The influence of the rate of ventricular enlargement on the morphology of hydrocephalic white matter was studied and correlated with previous studies of water content. Different rates of ventricular enlargement were obtained in two groups of cats by opening either the calvaria or the calvaria and the dura mater before injecting kaolin into the cisterna magna. Animals from each group underwent in vivo fixation of brain 2, 3, and 6 weeks after hydrocephalus was induced. Specimens of white matter were taken 1, 2, and 3 mm lateral to the ependymal surface of the lateral ventricles, imbedded, and examined using transmission electron microscopy. The ultrastructural changes associated with ventricular enlargement varied with the model used and the duration of hydrocephalus. Marked expansion of the extracellular space extending 2 mm lateral from the ependyma was found in the craniectomy-durectomy preparations examined 2 to 3 weeks after kaolin injection. Time-matched craniectomy preparations had less enlargement of the extracellular space that was confined to the white matter immediately adjacent to the ventricle. Marked glial reaction was observed in these areas in the early craniectomy preparations. When studied 6 weeks after hydrocephalus induction, both models had less expansion of the extracellular spaces compared to early observations. Glial reaction was found in both models, but was greater in the craniectomy model. The correlation of these morphological findings with the rate of ventricular enlargement and earlier studies of water content are discussed.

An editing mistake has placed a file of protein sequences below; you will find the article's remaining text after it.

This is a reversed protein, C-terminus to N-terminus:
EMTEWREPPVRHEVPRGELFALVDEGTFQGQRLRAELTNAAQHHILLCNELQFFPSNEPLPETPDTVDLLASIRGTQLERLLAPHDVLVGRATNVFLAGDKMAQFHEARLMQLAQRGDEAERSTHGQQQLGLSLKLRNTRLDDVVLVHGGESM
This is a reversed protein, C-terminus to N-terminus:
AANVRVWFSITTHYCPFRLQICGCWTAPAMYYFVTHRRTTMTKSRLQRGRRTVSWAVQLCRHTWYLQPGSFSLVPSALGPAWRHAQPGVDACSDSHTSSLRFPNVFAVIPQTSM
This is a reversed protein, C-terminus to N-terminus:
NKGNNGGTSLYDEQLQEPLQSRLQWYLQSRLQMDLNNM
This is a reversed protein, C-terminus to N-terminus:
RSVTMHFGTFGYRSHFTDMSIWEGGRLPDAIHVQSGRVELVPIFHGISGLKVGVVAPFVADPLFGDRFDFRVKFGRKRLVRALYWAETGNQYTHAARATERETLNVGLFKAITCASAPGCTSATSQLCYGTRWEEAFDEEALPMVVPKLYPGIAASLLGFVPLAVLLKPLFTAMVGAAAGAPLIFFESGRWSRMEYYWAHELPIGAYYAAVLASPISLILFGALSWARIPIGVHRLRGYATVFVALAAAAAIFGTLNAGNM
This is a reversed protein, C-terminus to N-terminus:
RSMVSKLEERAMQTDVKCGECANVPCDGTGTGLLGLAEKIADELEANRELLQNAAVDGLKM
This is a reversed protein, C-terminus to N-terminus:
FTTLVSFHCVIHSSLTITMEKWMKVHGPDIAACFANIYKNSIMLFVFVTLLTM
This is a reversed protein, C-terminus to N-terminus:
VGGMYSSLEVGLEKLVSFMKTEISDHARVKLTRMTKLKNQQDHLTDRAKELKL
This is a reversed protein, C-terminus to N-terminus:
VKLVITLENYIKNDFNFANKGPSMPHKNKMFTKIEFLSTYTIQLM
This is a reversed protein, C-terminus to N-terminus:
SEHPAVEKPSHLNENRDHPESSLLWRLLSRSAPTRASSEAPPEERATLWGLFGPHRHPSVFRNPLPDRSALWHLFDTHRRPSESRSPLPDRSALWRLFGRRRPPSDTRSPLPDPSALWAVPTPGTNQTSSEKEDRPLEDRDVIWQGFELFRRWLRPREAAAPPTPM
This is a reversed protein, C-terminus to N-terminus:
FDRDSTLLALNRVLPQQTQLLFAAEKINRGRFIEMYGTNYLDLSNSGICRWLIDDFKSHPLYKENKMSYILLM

ASJC Scopus subject areas
- Clinical Neurology